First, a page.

Delivering clinically appropriate, data-driven results is the underlying principle of all projects undertaken by the Statistics Team at Costello Medical. We are passionate about our multidisciplinary project teams who provide a unique combination of rigorous clinical understanding and comprehensive statistical knowledge, enabling us to deliver the most meaningful answers to our clients’ questions, and seamlessly incorporate them into many different deliverables.
Our team successfully delivers a diverse range of projects and particularly enjoys supporting clients on challenging analyses that require creative approaches to succeed. We appreciate the importance of staying at the forefront of the rapidly evolving field of medical statistics, and our team are trained in a variety of advanced statistical methods.
Our dedicated team routinely delivers projects in the following areas:
- Working with aggregate and patient-level data in comparative research: meta-analysis, network meta-analysis (NMA) and indirect treatment comparison (ITC), including the use of matching-adjusted indirect comparison (MAIC) and simulated treatment comparison (STC) techniques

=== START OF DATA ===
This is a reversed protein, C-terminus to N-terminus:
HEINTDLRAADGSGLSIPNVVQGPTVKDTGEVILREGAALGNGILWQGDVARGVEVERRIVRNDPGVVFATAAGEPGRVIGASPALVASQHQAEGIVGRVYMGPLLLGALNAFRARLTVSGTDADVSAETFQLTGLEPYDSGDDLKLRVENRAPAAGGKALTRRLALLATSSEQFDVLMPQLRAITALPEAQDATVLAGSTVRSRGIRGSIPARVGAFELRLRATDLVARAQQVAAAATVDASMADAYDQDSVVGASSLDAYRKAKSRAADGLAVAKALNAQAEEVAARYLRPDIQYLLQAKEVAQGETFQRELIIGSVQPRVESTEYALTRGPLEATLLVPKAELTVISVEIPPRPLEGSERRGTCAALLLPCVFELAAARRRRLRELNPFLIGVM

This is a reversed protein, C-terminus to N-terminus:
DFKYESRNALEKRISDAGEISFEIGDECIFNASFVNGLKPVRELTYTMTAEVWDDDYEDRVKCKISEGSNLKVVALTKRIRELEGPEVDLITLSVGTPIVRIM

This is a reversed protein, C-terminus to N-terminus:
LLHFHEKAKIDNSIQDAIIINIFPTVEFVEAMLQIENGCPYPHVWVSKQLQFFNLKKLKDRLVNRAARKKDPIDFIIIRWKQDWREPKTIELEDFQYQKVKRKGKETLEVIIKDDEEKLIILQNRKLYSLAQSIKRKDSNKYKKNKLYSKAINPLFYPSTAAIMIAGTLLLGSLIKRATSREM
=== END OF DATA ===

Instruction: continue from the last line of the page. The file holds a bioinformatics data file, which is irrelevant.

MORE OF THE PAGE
- Analysis of randomised and observational clinical trial individual patient data (IPD) and real-world evidence: exploratory data analysis, multivariate linear, non-linear and logistic regression, multicollinearity analyses and estimation of transition probabilities
- Undertaking survival analyses: Cox regression, piecewise analyses, proportional hazards testing and IPD simulation
What Makes Statistics at Costello Medical Different?
Combination of clinical and statistical knowledge. Our extensive experience of working with clinical studies allows us to critically evaluate the research that feeds into our statistical analysis. The scientific skills possessed by the multidisciplinary Statistics Team also ensure that the results and clinical implications of the statistical analyses are interpreted and communicated correctly and persuasively for the purposes of the project.
Technical expertise. We have worked on a wide variety of projects and are committed to expanding our technical expertise; members of our Statistics Team have attended formal training given by leaders in data analysis techniques and obtained higher degrees and certificates in statistics. Our team also undertakes novel research and has expertise in a variety of statistical software, such as SAS, R, Stata and WinBUGS.